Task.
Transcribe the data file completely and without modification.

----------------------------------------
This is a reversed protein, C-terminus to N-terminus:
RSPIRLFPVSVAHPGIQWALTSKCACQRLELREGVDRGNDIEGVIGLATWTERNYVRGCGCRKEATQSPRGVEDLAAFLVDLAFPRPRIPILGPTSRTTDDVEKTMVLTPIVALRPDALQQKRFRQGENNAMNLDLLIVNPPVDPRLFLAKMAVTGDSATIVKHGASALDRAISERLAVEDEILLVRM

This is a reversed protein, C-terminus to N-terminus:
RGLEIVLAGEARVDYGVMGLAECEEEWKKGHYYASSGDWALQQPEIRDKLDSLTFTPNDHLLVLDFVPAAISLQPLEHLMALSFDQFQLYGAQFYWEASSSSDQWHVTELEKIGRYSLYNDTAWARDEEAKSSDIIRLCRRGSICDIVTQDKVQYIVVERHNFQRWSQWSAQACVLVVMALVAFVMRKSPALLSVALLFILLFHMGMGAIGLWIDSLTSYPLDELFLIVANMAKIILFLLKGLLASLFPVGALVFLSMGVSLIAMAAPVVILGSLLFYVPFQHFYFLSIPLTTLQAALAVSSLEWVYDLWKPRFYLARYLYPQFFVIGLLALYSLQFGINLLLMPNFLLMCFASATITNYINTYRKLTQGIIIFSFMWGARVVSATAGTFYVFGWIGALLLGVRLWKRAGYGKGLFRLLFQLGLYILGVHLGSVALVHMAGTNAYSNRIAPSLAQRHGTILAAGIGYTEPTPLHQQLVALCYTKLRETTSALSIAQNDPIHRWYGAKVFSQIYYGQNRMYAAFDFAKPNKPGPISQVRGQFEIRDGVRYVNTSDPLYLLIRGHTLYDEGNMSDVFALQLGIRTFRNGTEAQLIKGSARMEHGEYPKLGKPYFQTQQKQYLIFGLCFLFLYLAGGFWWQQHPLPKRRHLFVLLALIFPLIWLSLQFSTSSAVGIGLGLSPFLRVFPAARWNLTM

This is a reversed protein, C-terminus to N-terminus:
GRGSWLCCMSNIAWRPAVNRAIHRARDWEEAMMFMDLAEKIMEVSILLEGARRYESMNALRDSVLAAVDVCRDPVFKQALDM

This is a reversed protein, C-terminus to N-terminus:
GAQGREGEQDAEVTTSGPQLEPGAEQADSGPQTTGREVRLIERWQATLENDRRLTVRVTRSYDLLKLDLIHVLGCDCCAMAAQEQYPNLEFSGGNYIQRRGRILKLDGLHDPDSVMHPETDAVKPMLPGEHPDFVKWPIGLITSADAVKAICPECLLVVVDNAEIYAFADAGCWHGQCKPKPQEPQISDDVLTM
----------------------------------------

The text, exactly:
This is a reversed protein, C-terminus to N-terminus:
RSPIRLFPVSVAHPGIQWALTSKCACQRLELREGVDRGNDIEGVIGLATWTERNYVRGCGCRKEATQSPRGVEDLAAFLVDLAFPRPRIPILGPTSRTTDDVEKTMVLTPIVALRPDALQQKRFRQGENNAMNLDLLIVNPPVDPRLFLAKMAVTGDSATIVKHGASALDRAISERLAVEDEILLVRM

This is a reversed protein, C-terminus to N-terminus:
RGLEIVLAGEARVDYGVMGLAECEEEWKKGHYYASSGDWALQQPEIRDKLDSLTFTPNDHLLVLDFVPAAISLQPLEHLMALSFDQFQLYGAQFYWEASSSSDQWHVTELEKIGRYSLYNDTAWARDEEAKSSDIIRLCRRGSICDIVTQDKVQYIVVERHNFQRWSQWSAQACVLVVMALVAFVMRKSPALLSVALLFILLFHMGMGAIGLWIDSLTSYPLDELFLIVANMAKIILFLLKGLLASLFPVGALVFLSMGVSLIAMAAPVVILGSLLFYVPFQHFYFLSIPLTTLQAALAVSSLEWVYDLWKPRFYLARYLYPQFFVIGLLALYSLQFGINLLLMPNFLLMCFASATITNYINTYRKLTQGIIIFSFMWGARVVSATAGTFYVFGWIGALLLGVRLWKRAGYGKGLFRLLFQLGLYILGVHLGSVALVHMAGTNAYSNRIAPSLAQRHGTILAAGIGYTEPTPLHQQLVALCYTKLRETTSALSIAQNDPIHRWYGAKVFSQIYYGQNRMYAAFDFAKPNKPGPISQVRGQFEIRDGVRYVNTSDPLYLLIRGHTLYDEGNMSDVFALQLGIRTFRNGTEAQLIKGSARMEHGEYPKLGKPYFQTQQKQYLIFGLCFLFLYLAGGFWWQQHPLPKRRHLFVLLALIFPLIWLSLQFSTSSAVGIGLGLSPFLRVFPAARWNLTM

This is a reversed protein, C-terminus to N-terminus:
GRGSWLCCMSNIAWRPAVNRAIHRARDWEEAMMFMDLAEKIMEVSILLEGARRYESMNALRDSVLAAVDVCRDPVFKQALDM

This is a reversed protein, C-terminus to N-terminus:
GAQGREGEQDAEVTTSGPQLEPGAEQADSGPQTTGREVRLIERWQATLENDRRLTVRVTRSYDLLKLDLIHVLGCDCCAMAAQEQYPNLEFSGGNYIQRRGRILKLDGLHDPDSVMHPETDAVKPMLPGEHPDFVKWPIGLITSADAVKAICPECLLVVVDNAEIYAFADAGCWHGQCKPKPQEPQISDDVLTM